Sick Sea

On May 15 we were treated to the second Climate Change Symposium, organized by a group of Del Mar residents.  This second symposium was centered on the effects of climate change on the ocean.  Two scientists from Scripps Institute for Oceanography were the first speakers.  Dr. Sasha Gershunov focused on California’s “hydroclimate,” which has far greater year-to-year variability than any other regions of the United States.  Atmospheric rivers, which drop huge amounts of rain within a short period of time, account for most of the variability.  In addition, atmospheric rivers cause the devastating flooding that California has experienced in recent years.  Dr. Jennifer Smith described the biodiversity of the marine ecosystems.  She explained that giant kelp grow up to 2 feet per day and support a great diversity of marine life.  However, giant kelp forests are endangered by warming oceans due to climate change, and by over fishing for sheephead fish and spiny lobsters, both of which eat sea urchins.  Sea urchins, in turn, eat giant kelp and so overgrowth of the sea urchin population can devastate the giant kelp forests.  Her research includes trying to isolate kelp more tolerant to warming waters by breeding and selection.  The last speaker was Ann Middleton, associate director of the non-profit Wildcoast, which has headquarters in Del Mar.  She encouraged residents to volunteer with Wildcoast to study activities near Marine Protected Areas.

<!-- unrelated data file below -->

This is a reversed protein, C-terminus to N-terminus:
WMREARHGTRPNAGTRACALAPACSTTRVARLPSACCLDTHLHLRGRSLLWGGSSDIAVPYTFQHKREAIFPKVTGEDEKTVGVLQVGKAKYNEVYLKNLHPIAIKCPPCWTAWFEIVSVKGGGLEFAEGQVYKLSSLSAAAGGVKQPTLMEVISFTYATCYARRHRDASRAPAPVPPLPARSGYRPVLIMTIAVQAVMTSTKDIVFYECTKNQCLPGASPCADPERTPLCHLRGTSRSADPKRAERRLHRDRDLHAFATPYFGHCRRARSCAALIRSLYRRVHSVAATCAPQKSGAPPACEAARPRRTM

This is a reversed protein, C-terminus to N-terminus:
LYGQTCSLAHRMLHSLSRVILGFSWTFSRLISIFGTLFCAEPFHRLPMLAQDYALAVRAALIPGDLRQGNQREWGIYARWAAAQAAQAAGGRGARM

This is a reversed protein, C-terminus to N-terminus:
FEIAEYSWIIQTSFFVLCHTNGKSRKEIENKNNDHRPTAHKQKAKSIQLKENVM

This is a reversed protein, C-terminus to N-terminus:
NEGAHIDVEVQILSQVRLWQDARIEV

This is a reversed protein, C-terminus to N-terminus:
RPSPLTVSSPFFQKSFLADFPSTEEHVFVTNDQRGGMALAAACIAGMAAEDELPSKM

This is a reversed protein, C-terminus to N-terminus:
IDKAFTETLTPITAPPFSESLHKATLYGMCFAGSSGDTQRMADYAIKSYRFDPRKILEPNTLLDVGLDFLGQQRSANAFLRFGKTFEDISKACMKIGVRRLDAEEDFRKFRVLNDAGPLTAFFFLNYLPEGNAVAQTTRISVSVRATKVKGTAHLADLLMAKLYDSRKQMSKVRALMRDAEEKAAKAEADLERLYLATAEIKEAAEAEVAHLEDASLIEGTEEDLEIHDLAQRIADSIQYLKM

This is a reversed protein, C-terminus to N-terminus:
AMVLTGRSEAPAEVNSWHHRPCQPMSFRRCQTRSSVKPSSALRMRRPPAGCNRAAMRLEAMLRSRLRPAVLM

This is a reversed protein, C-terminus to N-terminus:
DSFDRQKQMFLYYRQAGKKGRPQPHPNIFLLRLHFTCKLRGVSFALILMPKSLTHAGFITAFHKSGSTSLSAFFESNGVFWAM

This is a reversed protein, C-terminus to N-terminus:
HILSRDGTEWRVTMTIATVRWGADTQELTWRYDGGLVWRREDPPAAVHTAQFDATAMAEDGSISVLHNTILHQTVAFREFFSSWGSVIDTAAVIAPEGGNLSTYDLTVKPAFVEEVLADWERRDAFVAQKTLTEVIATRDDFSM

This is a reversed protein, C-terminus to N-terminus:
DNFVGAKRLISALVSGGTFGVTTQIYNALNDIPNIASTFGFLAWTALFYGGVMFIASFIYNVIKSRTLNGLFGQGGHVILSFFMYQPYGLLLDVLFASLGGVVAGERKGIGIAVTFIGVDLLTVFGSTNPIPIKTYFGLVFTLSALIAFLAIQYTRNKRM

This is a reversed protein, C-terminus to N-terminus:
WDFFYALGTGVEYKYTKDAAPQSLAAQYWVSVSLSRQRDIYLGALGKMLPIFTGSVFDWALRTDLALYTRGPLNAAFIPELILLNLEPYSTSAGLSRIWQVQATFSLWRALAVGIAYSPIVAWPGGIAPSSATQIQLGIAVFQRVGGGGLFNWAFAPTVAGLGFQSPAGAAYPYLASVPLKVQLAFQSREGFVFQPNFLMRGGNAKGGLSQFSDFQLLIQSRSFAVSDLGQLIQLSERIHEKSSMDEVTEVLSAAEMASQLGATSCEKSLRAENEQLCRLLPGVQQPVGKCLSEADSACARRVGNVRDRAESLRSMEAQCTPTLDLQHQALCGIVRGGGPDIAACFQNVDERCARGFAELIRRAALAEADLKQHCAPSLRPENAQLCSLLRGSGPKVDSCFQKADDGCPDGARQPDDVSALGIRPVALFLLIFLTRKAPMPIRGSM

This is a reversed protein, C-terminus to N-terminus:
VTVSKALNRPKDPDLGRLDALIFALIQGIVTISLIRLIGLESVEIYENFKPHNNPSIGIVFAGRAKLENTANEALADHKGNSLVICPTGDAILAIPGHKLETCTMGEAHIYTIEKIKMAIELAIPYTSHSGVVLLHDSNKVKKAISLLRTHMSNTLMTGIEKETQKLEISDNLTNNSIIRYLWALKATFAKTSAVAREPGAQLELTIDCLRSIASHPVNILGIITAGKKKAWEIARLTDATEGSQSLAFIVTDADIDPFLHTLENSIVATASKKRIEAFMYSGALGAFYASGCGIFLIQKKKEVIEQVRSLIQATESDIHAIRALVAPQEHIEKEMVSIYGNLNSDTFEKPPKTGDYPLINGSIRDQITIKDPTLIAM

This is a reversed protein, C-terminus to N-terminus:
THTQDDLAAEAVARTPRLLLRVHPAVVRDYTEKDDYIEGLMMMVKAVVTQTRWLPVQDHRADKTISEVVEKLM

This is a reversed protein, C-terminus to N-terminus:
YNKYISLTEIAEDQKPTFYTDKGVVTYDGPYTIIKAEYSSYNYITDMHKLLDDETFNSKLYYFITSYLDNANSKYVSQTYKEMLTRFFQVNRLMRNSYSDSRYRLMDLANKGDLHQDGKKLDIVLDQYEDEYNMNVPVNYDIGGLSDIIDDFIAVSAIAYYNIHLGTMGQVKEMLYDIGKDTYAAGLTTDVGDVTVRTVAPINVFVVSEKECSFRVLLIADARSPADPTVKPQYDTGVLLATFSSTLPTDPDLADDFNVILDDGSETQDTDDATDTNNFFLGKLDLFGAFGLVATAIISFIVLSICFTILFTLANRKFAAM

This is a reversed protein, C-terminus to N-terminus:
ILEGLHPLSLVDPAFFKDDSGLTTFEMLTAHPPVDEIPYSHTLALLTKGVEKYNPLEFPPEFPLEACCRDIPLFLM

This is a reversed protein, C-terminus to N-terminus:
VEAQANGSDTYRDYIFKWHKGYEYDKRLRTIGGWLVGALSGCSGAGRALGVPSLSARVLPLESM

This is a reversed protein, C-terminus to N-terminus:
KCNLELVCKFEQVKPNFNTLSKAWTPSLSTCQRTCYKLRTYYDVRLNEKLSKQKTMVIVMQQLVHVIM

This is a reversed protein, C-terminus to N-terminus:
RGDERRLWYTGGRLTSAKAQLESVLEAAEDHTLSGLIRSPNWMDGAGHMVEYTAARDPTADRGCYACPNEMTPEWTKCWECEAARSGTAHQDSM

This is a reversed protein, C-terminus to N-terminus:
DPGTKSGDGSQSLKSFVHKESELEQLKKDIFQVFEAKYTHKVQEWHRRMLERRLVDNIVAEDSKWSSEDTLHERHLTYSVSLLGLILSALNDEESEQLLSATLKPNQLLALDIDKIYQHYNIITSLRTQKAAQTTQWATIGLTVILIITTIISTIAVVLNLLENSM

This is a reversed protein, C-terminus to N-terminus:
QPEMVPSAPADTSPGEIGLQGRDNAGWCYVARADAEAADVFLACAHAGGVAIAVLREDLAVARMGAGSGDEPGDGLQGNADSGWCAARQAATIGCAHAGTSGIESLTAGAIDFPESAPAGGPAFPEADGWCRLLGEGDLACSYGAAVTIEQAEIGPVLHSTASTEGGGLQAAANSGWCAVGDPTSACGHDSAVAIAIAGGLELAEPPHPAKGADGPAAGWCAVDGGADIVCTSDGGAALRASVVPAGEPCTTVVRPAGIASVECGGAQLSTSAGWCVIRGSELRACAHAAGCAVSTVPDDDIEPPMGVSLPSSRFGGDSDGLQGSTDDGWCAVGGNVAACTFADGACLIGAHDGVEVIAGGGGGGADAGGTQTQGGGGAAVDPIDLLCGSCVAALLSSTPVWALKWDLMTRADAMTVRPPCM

If you missed this informative Symposium, the recording of the talks will be available in a few weeks at  The first symposium recording is available there. We were pleased to hear that there will be a third Symposium in about 6 months.  Thanks to the organizers, and to the Del Mar Foundation for funding.